Quebec law allows for couples to maintain a relationship called a de facto union. The development of family law in Quebec under the Civil Code led the province to respect the freedom of choice of these couples, and does not extend the same rights and responsibilities on de facto couples as married couples or civil union couples.
When a de facto couple breaks up, the obligations for divisions of property and lump sum payments is governed by a pre-existing cohabitation agreement, which can be enforced by the courts, or a dissolution agreement.
The only provision of a cohabitation agreement that a judge in Quebec can alter are provisions relating to children, including child support and custody. Dissolution agreements can include terms relating to division of property, custody, and child support.
De facto spouses do not have any legal spousal support obligations in Quebec, regardless of the period of cohabitation or differences in income. However, de facto couples can obtain several benefits from the law, which treats them the same as married couples in a number of areas including social assistance, legal aid, income tax, pensions, and worker’s compensation.
A high profile case involving a Quebec millionaire and his de facto partner from Brazil may change all of this. Lili Boisvert explains on Slate:
In 2002, “Eric” and “Lola” put an end to their decade-long de facto union. (These are pseudonyms used by the media, because Canadian law forbids the publication of the couple’s real names to protect the privacy of their children.) Lola, a Latin American woman, met Eric, a world-famous billionaire, when she was only 17 and he was 32. Although she wanted to get married throughout their relationship, Eric, who claims like many Quebecois that he “doesn’t believe in marriage,” refused.
When the separation occurred, Lola didn’t take it lying down. She decided to challenge Quebec’s law and ask for everything a married woman would have been entitled to. Her lawyers claimed that the provincial law discriminates against unmarried couples. The first provincial court to hear the case saw it otherwise. In 2009, The Supreme Court of Quebec rejected Lola’s claim for $56,000 (Canadian) per month for herself and $50 million as a lump sum. Eric was already giving her $411,000 per year as child-support payments for their three kids.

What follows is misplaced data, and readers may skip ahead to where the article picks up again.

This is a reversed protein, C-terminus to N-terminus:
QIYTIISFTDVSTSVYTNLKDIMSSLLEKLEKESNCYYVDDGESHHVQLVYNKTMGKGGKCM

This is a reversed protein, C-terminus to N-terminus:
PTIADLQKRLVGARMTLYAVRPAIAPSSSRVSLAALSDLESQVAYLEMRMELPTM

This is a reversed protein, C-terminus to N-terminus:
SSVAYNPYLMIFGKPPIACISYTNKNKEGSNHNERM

Lola appealed that court’s decision, and in 2010, the appeals court of the province sided with her. That decision suggested that every other person in a de facto couple had the same rights as her, or the same obligations as Eric. In other words, it invalidated the province’s law that one de facto spouse never has to support another when they split up. Groups that defend single mothers and children’s rights applauded the ruling.
The Quebec government, however, was astounded. The provincial Justice Minister, Jean-Marc Fournier, declared that the appeal court decision would harm the individual’s right to choose what kind of matrimonial state they want for themselves. The Quebec government has appealed the decision to the Supreme Court of Canada, which will rule on it by July.
The sums of money involved make Eric and Lola’s case somewhat absurd to the average Canadian. But it could shape the lives of the 1.2 million Quebecois in de facto couples, making them as good as married, even though neither of them exchanged rings or asked the other person’s permission to spend their lives together.
You can read a copy of the intevener factum for the Women’s Legal Education Action Fund (LEAF) here: